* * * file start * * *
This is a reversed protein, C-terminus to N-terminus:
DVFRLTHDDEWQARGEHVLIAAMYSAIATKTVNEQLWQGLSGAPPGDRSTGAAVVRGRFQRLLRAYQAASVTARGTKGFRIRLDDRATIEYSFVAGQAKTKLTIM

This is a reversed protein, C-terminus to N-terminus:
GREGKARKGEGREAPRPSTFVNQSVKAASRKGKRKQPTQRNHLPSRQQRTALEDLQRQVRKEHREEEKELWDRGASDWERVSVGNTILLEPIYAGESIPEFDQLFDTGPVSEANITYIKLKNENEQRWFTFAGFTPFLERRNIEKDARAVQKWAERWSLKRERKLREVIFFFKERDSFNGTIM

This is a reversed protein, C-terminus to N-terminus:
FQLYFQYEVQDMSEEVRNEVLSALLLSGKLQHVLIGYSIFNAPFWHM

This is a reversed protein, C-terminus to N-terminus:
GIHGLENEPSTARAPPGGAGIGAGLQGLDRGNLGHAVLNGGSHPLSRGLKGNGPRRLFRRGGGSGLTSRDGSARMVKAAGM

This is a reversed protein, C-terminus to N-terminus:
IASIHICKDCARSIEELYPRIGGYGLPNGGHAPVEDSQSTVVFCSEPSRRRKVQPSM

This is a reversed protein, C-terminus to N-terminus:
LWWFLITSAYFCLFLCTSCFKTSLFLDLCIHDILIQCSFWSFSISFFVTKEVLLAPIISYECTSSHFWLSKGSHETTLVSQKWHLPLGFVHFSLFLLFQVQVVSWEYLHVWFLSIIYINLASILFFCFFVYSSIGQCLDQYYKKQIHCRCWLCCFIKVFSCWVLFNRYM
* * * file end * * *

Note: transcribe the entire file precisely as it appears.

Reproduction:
This is a reversed protein, C-terminus to N-terminus:
DVFRLTHDDEWQARGEHVLIAAMYSAIATKTVNEQLWQGLSGAPPGDRSTGAAVVRGRFQRLLRAYQAASVTARGTKGFRIRLDDRATIEYSFVAGQAKTKLTIM

This is a reversed protein, C-terminus to N-terminus:
GREGKARKGEGREAPRPSTFVNQSVKAASRKGKRKQPTQRNHLPSRQQRTALEDLQRQVRKEHREEEKELWDRGASDWERVSVGNTILLEPIYAGESIPEFDQLFDTGPVSEANITYIKLKNENEQRWFTFAGFTPFLERRNIEKDARAVQKWAERWSLKRERKLREVIFFFKERDSFNGTIM

This is a reversed protein, C-terminus to N-terminus:
FQLYFQYEVQDMSEEVRNEVLSALLLSGKLQHVLIGYSIFNAPFWHM

This is a reversed protein, C-terminus to N-terminus:
GIHGLENEPSTARAPPGGAGIGAGLQGLDRGNLGHAVLNGGSHPLSRGLKGNGPRRLFRRGGGSGLTSRDGSARMVKAAGM

This is a reversed protein, C-terminus to N-terminus:
IASIHICKDCARSIEELYPRIGGYGLPNGGHAPVEDSQSTVVFCSEPSRRRKVQPSM

This is a reversed protein, C-terminus to N-terminus:
LWWFLITSAYFCLFLCTSCFKTSLFLDLCIHDILIQCSFWSFSISFFVTKEVLLAPIISYECTSSHFWLSKGSHETTLVSQKWHLPLGFVHFSLFLLFQVQVVSWEYLHVWFLSIIYINLASILFFCFFVYSSIGQCLDQYYKKQIHCRCWLCCFIKVFSCWVLFNRYM